Cinchona Quinine Flower 5 Centavos Peru Authentic Coin Money for Jewelry (Malaria) (Medicinal) (Get Well Soon) (Curative) (Tonic Water)
Cinchona Flower 5 Centavos Peru Authentic Coin Money for Jewelry and Craft Making (Quinine) (Malaria)
Reverse: Cinchona tree flower. Value to left.
Lettering: 5 CENTAVOS
Obverse: National arms within circle above date
Lettering: BANCO CENTRAL DE RESERVA DEL PERU
Period Republic (1822-date)
Type Standard circulation coin
Value 5 Centavos (0.05 PEH)
Currency Sol (1863-1985)
Weight 1.5 g
Diameter 14.5 mm
Thickness 1.28 mm
Orientation Coin alignment ↑↓
Number N# 5420
References KM# 244, Schön# 49
Cinchona (pronounced /sɪŋˈkoʊnə/ or /sɪnˈtʃoʊnə/) is a genus of flowering plants in the family Rubiaceae containing at least 23 species of trees and shrubs. All are native to the tropical Andean forests of western South America. A few species are reportedly naturalized in Central America, Jamaica, French Polynesia, Sulawesi, Saint Helena in the South Atlantic, and São Tomé and Príncipe off the coast of tropical Africa, and others have been cultivated in India and Java, where they have formed hybrids.
Cinchona has been historically sought after for its medicinal value, as the bark of several species yields quinine and other alkaloids that were the only effective treatments against malaria during the height of European colonialism, which made them of great economic and political importance.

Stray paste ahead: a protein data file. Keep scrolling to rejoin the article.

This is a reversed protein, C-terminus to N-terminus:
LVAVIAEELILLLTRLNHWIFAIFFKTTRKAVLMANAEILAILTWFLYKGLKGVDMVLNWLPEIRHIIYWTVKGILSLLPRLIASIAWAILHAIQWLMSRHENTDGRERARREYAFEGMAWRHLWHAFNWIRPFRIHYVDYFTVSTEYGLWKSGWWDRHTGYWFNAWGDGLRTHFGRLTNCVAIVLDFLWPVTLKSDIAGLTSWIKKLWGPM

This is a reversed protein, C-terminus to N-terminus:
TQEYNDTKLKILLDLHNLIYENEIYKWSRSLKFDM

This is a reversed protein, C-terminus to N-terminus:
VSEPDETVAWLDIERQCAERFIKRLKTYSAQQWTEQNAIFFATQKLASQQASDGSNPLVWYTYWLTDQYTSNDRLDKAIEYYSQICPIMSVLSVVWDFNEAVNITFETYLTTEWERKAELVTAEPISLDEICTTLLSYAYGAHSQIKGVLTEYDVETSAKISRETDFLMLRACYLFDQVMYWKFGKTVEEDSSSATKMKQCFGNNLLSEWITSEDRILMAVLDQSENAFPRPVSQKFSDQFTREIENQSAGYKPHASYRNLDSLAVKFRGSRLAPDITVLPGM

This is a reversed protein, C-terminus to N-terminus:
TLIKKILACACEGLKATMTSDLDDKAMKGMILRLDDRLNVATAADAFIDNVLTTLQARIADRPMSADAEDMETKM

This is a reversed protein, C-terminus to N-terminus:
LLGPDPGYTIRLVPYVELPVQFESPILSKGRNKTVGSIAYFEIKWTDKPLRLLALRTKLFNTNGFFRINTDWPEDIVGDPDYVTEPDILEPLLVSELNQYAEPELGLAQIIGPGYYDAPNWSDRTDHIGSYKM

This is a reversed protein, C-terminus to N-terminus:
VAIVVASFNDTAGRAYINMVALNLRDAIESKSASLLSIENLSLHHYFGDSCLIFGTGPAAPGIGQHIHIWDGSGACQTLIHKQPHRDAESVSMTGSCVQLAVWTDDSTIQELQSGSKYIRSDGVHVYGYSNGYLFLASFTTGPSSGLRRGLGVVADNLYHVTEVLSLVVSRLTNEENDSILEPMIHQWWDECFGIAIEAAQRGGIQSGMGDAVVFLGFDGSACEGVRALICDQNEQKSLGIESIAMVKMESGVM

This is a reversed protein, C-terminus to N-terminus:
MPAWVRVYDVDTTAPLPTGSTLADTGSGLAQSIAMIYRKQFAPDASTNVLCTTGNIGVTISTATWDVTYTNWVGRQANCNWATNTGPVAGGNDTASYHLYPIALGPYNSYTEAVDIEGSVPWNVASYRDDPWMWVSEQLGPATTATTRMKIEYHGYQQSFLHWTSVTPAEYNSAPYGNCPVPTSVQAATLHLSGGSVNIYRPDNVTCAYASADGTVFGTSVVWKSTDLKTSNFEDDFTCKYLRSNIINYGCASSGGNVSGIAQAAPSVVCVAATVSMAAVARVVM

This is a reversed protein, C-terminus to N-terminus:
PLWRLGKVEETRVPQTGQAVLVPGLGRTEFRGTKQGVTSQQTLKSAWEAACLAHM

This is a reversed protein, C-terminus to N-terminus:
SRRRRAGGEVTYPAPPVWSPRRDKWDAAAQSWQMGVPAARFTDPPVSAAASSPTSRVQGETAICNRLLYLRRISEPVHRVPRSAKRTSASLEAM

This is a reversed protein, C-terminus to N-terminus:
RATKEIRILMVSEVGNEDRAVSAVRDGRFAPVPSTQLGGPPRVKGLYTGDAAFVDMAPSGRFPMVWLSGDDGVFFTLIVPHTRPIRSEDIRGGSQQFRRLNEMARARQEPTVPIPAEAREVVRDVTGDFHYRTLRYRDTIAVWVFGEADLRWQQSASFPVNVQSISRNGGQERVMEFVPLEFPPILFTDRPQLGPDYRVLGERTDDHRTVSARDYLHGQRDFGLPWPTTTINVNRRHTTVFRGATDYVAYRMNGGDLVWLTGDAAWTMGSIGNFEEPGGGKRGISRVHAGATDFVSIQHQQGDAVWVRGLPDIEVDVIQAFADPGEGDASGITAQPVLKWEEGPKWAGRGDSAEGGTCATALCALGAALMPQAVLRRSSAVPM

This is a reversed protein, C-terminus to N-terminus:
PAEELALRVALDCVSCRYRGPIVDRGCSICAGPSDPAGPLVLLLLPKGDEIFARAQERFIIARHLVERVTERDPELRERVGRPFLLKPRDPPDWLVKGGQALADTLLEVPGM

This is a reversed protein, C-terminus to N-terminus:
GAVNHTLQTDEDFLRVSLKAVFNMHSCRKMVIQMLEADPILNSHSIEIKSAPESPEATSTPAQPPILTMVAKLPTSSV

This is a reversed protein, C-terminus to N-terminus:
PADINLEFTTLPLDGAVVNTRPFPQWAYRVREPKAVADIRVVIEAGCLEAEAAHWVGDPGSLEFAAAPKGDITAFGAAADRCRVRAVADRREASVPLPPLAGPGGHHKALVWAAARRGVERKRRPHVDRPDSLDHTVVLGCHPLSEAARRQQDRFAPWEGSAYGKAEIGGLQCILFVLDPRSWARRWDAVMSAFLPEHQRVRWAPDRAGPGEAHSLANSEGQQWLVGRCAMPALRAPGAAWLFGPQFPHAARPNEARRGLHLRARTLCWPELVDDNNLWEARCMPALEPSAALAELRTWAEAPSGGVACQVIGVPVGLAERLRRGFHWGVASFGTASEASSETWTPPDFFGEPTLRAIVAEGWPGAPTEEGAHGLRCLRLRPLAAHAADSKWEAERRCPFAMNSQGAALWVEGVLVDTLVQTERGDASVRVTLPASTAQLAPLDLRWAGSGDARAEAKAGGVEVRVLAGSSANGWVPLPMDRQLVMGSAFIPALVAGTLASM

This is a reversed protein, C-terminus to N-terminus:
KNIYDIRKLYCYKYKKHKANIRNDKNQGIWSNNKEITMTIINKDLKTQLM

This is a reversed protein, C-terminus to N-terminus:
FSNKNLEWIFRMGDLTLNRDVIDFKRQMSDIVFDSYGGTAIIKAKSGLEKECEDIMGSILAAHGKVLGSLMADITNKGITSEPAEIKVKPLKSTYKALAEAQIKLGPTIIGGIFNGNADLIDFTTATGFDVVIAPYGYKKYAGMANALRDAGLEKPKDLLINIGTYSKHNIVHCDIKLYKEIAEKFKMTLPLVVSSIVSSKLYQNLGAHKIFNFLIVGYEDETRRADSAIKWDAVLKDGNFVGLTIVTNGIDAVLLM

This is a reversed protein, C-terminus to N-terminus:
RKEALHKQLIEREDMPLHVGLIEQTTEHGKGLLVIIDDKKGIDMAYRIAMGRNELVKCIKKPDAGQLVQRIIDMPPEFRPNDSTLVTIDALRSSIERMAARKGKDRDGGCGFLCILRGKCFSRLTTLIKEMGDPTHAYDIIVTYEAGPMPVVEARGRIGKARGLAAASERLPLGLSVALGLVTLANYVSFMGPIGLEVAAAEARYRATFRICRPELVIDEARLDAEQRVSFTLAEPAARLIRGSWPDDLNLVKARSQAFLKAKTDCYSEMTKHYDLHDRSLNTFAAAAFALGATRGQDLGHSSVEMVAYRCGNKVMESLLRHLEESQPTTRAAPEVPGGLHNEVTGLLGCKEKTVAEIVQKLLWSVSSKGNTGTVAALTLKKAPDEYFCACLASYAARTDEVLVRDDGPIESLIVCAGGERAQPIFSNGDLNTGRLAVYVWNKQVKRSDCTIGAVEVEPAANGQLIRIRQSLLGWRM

The artificial synthesis of quinine in 1944, an increase in resistant forms of malaria, and the emergence of alternate therapies eventually ended large-scale economic interest in cinchona cultivation. Cinchona alkaloids show promise in treating falciparum malaria, which has evolved resistance to synthetic drugs. Cinchona plants continue to be revered for their historical legacy; the national tree of Peru is in the genus Cinchona.
Peruvian law describes the coat of arms as follows:
"The arms of the Peruvian Nation shall consist of a shield divided into three fields: one celestial blue to the right, with a vicuna looking inside; other white to the left, with a Cinchona officinalis placed within, and another, red, in the bottom and smaller, with a cornucopia pouring coins, signifying with these symbols the treasures of Peru in the three realms of nature. The coat of arms shall be surmounted by a civic crown in flat view; and accompanied on each side by a flag and a standard of national colors."
an excellent substitute for tonic water